The soles of hundreds of people lined the wall, from baby to adult size. They were dusty, flattened or ripped apart, tongues hanging out and eyelets empty of laces; found buried deep in the earth. They are the shoes that the Roman Army left behind over 1,500 years ago at the site of Vindolanda on Hadrian’s Wall. I followed in their footsteps but did not think I would carry the weight of these shoes with me on my walk along the wall.
I imagined the men, women, and children huddled within the walls of this fort. As I trekked Hadrian’s Wall, my journey took me through lush hillsides filled with lavender flowers and bleating sheep. I visited majestic cathedrals and ancient crumbling ruins. Discovered excavation sites filled with iron masks used to shield the face from sharply carved lances. There were eroding swords and arrowheads, leather saddles and horse harnesses, artifacts of a soldiers’ life along the wall.
With signs of battle came signs of life. Carved stone statues recovered from shrines dedicated to gods, told a story of people seeking the divine. Crumbling pieces of farming tools, vast quantities of pottery, the skeletal remains of domestic pets and a recent discovery of writing tablets revealed community life inside the safety of the forts.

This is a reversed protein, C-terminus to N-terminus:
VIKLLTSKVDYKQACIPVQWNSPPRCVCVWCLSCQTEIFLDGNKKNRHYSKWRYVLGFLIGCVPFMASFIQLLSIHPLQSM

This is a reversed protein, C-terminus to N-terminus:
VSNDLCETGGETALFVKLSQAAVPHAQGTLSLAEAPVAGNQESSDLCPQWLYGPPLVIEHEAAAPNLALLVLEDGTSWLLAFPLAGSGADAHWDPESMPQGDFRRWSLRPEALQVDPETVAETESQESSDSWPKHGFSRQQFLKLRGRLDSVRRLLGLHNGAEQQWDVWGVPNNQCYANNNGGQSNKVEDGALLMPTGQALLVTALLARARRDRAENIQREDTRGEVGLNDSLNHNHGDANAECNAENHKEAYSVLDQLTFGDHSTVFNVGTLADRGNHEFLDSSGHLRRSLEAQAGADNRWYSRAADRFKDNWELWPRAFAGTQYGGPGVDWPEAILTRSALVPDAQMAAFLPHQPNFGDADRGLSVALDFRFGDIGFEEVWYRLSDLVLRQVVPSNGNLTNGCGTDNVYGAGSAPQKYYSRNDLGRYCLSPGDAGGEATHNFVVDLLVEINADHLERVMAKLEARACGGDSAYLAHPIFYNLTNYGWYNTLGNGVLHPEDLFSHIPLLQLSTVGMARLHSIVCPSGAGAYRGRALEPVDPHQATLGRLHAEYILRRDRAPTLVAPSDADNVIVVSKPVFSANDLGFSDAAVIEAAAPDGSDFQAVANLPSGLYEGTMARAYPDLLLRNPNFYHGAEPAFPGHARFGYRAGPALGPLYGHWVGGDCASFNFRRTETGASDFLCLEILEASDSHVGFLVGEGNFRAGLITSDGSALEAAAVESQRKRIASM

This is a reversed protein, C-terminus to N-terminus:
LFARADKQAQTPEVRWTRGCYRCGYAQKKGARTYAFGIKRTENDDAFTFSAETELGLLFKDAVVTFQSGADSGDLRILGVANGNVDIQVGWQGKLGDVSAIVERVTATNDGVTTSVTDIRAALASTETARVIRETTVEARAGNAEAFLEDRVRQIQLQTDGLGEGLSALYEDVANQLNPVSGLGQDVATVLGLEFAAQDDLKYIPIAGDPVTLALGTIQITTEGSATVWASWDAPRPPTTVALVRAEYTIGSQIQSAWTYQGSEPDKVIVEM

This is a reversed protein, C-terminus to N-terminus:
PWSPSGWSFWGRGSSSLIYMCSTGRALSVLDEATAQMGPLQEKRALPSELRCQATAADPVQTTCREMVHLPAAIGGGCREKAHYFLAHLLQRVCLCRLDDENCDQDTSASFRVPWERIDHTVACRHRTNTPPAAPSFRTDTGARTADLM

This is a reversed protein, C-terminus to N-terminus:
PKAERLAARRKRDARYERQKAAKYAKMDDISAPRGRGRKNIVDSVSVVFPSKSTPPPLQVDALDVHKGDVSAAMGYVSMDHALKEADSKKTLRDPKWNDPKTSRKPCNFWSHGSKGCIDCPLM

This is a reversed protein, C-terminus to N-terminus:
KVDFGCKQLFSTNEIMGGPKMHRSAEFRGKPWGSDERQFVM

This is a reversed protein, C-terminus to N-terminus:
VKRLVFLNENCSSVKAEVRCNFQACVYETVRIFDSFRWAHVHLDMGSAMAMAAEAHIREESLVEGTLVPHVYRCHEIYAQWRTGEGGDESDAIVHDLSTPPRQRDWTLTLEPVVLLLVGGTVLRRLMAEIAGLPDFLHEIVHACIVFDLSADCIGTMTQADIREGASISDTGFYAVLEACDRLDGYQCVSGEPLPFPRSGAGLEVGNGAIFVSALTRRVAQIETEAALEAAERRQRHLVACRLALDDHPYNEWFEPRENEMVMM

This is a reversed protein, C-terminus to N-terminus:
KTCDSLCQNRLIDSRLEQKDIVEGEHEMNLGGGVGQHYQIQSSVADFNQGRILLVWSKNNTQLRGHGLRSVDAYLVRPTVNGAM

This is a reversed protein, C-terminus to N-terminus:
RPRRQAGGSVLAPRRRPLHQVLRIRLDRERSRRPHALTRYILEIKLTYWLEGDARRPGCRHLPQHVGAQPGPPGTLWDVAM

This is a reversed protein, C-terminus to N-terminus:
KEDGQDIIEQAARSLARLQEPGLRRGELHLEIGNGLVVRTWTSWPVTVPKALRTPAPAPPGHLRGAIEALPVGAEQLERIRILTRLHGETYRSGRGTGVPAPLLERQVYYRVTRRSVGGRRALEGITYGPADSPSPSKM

Every stride of my 83 miles (ca.134 km) hike through the Northumbrian countryside brought me in step with the armed forces and tribes that fought each other. At every fort, tower, and milecastle, I found myself unconsciously talking in a hushed tone as if in respect for the ancient history that had occurred on this land.
I stood at the entrance of the commander’s house and stumbled along the cobblestone in the center of the fort. I walked along two rows of barracks where the Roman cavalry slept with their horses. I saw the tools of communication, read the written and carved messages, and even one communicating a beer shortage. Everywhere I looked there were signs of their life. I could picture the women cooking in the now crumbling fireplaces, children asleep in wooden cradles. I envisioned soldiers keeping watch in the tower on the hill.
I was inspired to walk Hadrian’s Wall for its history. I wasn’t prepared to step into the shoes that were leftbehind. I’m glad that I did.